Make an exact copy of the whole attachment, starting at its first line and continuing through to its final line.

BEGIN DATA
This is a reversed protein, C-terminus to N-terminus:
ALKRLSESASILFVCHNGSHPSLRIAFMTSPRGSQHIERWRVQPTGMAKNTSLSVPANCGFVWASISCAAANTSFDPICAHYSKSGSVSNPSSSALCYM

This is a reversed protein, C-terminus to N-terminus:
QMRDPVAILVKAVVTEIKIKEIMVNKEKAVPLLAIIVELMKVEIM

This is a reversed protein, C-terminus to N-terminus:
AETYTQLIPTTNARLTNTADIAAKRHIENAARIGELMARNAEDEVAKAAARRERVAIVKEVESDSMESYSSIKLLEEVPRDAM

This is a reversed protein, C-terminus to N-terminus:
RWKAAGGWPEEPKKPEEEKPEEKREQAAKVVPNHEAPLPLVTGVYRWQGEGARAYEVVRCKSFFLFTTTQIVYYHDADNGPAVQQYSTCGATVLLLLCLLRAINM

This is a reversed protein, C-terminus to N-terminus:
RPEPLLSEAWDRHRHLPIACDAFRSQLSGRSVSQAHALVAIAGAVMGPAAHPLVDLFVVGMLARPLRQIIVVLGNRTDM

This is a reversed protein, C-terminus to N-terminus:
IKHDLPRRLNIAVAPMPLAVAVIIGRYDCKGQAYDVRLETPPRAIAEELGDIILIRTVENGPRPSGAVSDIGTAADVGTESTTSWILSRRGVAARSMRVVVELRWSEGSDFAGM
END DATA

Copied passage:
This is a reversed protein, C-terminus to N-terminus:
ALKRLSESASILFVCHNGSHPSLRIAFMTSPRGSQHIERWRVQPTGMAKNTSLSVPANCGFVWASISCAAANTSFDPICAHYSKSGSVSNPSSSALCYM

This is a reversed protein, C-terminus to N-terminus:
QMRDPVAILVKAVVTEIKIKEIMVNKEKAVPLLAIIVELMKVEIM

This is a reversed protein, C-terminus to N-terminus:
AETYTQLIPTTNARLTNTADIAAKRHIENAARIGELMARNAEDEVAKAAARRERVAIVKEVESDSMESYSSIKLLEEVPRDAM

This is a reversed protein, C-terminus to N-terminus:
RWKAAGGWPEEPKKPEEEKPEEKREQAAKVVPNHEAPLPLVTGVYRWQGEGARAYEVVRCKSFFLFTTTQIVYYHDADNGPAVQQYSTCGATVLLLLCLLRAINM

This is a reversed protein, C-terminus to N-terminus:
RPEPLLSEAWDRHRHLPIACDAFRSQLSGRSVSQAHALVAIAGAVMGPAAHPLVDLFVVGMLARPLRQIIVVLGNRTDM

This is a reversed protein, C-terminus to N-terminus:
IKHDLPRRLNIAVAPMPLAVAVIIGRYDCKGQAYDVRLETPPRAIAEELGDIILIRTVENGPRPSGAVSDIGTAADVGTESTTSWILSRRGVAARSMRVVVELRWSEGSDFAGM